Officials said they regained human remains and debris, which includes women's clothing and bedding from a Texas bay, where a cargo aircraft operating for Amazon crashed minutes before arriving in Houston.
The federal airline officials examined the scene around Trinity Bay near Anahuac on Saturday, when the three crewmembers aboard the Atlas Air Flight 3591 were feared lost.
"Knowing what I saw, I do not think anyone could have survived," said Chambers County Sheriff Brian Hawthorne, who described the scene as "total destruction." He said the recovery effort would resume on Sunday.
"Knowing what I saw, I do not think anyone could have survived it."
The dual-motor Boeing 767 contracted by Amazon fell from the sky minutes before it was expected to arrive at George Bush International Airport, the Houston Chronicle reported. The plane was part of the Amazon Prime Air Fleet and traveled from Miami to Houston. It had been at the Ontario International Airport in California earlier in the day, reported Press-Enterprise of Riverside.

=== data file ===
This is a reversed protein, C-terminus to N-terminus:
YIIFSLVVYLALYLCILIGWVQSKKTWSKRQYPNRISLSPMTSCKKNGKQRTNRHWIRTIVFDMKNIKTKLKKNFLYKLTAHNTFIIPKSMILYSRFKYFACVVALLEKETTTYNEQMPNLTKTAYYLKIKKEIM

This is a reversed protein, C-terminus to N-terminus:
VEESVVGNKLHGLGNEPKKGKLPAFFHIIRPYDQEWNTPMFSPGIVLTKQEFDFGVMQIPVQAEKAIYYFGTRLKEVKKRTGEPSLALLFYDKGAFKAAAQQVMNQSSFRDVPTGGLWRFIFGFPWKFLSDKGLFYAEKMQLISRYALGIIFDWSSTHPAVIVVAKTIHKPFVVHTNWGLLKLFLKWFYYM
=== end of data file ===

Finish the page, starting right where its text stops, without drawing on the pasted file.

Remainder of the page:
Witnesses said they heard the aircraft sputtering before it "got in the nose first" around noon. 12:40 and left half a mile from waste along the low bay.
The Federal Aviation Administration lost contact with the airline as it was 30 miles southeast of the airport, according to the paper.
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"I would dare say that it is likely to be mechanical," Hawthorne said of a possible cause.
In a statement, Amazon said "thoughts and prayers are with flight crew, their families and friends with the whole team at Atlas Air during this terrible tragedy. We appreciate the first respondents who worked as soon as possible to provide support. . "
Several agencies responded to the crash site. The low bay and the surrounding marsh present challenges to the respondents, says Brian Ligon, a spokesman for the city of Mont Belvieu.
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"I have been out there on a boat a couple of times, where you basically sail on dry sand and then just a few meters away it is super deep, "Ligon says.
The Coast Guard sent boats and at least one helicopter to help with recovery efforts. The National Transportation Safety Board is entering the survey.
Associated Press and Fox News reporter Paulina Dedaj contributed to this report.